Each of these actors has different levels of skill and different intentions; therefore, we must develop flexible capabilities to counter each. It is no longer sufficient for the US Government to discover cyber intrusions in its networks, clean up the damage, and take legal or political steps to deter further intrusions. We must take proactive measures to detect and prevent intrusions from whatever source, as they happen, and before they can do significant damage.

At the President's direction, an interagency group reviewed the cyber threat to the US and identified options regarding how best to integrate US Government defensive cyber capabilities; how best to optimize, coordinate and de-conflict cyber activities; and how to better employ cyber resources to maximize performance. This tasking was fulfilled with the January 2008 issuance of NSPD-54/HSPD-23, which directs a comprehensive national cybersecurity initiative. These actions will help to deter hostile action in cyber space by making it harder to penetrate our networks.


WhatWorks Webcast: WhatWorks in Intrusion Detection and Prevention: Improving Network Visibility at GraceKennedy
WHEN: Tuesday, February 12, 2008 at 1:00 PM EST (1800 UTC/GMT)
FEATURED SPEAKERS: Alan Paller and Gregory Henry

Sponsored By: Sourcefire

A need for increased visibility into its diverse network prompted GraceKennedy's security team to seek an intrusion detection system. They found a solution that met all their needs and offered great tech support, as well as a component that could establish a network activity baseline and another that included a top vulnerability scanner for the same price as other solutions they tried. GraceKennedy is one of the Caribbean's largest and most dynamic corporate entities. The company started in Jamaica in 1922 as a small trading establishment and wharf founder. It has expanded and diversified over the years, changing from a privately-owned enterprise to a public company listed on the stock exchanges of Jamaica, Trinidad, Barbados and the Eastern Caribbean. Today, the GraceKennedy Group comprises a varied network of some 60 subsidiaries and associated companies located across the Caribbean, in North and Central America and the United Kingdom. The group's operations span the food distribution, financial services, insurance, remittance, hardware retailing and food-processing industries.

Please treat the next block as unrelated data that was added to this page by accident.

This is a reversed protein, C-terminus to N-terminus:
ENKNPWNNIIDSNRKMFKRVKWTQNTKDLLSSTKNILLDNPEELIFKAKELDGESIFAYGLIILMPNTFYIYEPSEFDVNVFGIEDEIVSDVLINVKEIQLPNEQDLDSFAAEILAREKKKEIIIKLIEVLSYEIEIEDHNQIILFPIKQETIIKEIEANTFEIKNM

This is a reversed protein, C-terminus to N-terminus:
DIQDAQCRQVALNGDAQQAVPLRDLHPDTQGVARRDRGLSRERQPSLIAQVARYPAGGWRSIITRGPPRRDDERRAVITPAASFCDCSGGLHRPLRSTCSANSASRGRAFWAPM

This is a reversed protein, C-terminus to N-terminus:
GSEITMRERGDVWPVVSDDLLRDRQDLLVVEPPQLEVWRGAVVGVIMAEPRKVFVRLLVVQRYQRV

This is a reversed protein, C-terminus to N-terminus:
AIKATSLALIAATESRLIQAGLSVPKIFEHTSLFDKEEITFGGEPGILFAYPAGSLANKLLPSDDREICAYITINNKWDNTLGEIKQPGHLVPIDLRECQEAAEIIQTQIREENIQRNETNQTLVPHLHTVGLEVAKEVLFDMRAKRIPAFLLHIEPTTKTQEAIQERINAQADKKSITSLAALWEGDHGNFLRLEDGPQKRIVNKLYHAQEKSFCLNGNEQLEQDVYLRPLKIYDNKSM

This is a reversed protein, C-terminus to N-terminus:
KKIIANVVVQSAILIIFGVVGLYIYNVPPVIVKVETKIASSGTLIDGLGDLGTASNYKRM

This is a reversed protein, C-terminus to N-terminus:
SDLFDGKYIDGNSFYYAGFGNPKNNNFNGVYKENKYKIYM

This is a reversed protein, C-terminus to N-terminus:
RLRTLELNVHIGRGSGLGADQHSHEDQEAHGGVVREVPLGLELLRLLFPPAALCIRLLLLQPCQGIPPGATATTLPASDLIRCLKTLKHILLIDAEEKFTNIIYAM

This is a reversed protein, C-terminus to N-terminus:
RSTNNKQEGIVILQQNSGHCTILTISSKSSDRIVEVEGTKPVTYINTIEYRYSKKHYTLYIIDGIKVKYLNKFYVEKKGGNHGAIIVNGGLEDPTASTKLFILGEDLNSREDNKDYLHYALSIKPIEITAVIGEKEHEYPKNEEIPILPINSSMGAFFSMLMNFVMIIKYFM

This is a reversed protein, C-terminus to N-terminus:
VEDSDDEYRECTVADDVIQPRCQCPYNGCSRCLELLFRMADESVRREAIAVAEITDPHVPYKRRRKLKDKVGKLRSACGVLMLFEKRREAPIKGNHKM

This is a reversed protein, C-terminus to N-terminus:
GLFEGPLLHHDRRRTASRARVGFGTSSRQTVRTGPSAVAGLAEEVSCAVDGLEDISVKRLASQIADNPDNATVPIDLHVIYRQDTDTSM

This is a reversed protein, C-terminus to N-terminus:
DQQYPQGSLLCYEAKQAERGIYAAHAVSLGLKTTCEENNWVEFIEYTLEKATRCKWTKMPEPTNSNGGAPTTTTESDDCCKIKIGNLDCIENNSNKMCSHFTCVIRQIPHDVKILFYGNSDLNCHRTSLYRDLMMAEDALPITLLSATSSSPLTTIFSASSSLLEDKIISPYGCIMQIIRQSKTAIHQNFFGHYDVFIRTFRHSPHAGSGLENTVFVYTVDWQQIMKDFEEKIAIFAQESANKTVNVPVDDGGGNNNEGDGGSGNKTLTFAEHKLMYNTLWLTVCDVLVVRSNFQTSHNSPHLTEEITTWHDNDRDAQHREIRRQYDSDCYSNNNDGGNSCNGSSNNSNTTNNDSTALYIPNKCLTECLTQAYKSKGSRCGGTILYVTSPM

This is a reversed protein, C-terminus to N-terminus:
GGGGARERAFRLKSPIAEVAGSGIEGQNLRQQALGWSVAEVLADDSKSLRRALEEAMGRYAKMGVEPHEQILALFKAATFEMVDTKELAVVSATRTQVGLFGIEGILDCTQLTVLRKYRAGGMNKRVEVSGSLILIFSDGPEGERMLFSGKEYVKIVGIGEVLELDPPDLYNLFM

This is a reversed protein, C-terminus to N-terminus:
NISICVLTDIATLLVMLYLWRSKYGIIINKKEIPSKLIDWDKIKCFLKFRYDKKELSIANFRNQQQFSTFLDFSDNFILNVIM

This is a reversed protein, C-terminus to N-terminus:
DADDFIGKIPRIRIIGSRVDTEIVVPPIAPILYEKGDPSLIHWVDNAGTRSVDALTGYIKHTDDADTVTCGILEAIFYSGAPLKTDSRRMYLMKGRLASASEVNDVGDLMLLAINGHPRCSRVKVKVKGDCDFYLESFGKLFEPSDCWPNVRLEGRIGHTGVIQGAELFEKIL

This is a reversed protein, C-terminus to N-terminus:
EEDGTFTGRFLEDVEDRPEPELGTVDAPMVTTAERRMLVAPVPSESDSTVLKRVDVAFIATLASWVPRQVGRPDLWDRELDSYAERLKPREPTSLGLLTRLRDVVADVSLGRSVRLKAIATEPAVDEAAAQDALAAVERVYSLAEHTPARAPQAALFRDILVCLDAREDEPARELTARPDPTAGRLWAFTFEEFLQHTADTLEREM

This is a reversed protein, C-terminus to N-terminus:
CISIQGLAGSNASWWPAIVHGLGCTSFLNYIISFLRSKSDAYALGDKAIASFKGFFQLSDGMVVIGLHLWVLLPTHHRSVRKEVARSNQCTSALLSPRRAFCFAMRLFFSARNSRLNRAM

Ask the Expert: You've Collected the Logs, Now What? Reducing Risk through Integrated Log Management, Database Monitoring and Real-time Event Management
WHEN: Thursday, February 14, 2008 at 1:00 PM EST (1800 UTC/GMT)
FEATURED SPEAKER: Dave Shackleford

Sponsored By: netForensics

So you've collected event logs from security devices and other critical systems and stored them away - great. Check the compliance box. Now what?

Logs are important... but only if you are doing something with them.

They provide valuable, credible, accurate information about what is going on in your inter-connected environment. But if your logs are not being analyzed regularly and in real-time, how can you tell if data isn't seeping out of your databases and other critical applications? Manually glancing through logs may be enough to "check the box" for compliance purposes, but it is definitely not enough to detect data theft or other malicious activity.

SANS Special Webcast: Beyond Security Basics: Emerging Defensive Strategies You Shouldn't Miss
WHEN: Tuesday, February 19, 2008 at 1:00 PM EST (1800 UTC/GMT)

Sponsored By: Core Security

Still think that locking down root access to operating systems is the cornerstone of security, or that your perimeter can't be tunneled under?

Please join John Strand, certified SANS instructor and security consultant with Argotek, for this free webcast.

Ask the Expert: Security Needs a New Paradigm
WHEN: Thursday, February 21, 2008 at 1:00 PM EST (1800 UTC/GMT)
FEATURED SPEAKERS: Dave Shackleford and A.N. Ananth

Sponsored By: Prism MicroSystems

In this webcast, we'll discuss the reasoning behind a "whitelist" approach, how change monitoring can complement logging and event monitoring in your security program, and common system changes that may indicate malicious activity.

Tool Talk Webcast: A Practical Approach to Cyber Security within Control System Environments
WHEN: Tuesday, February 26, 2008 at 1:00 PM EST (1800 UTC/GMT)

Sponsored By: ArcSight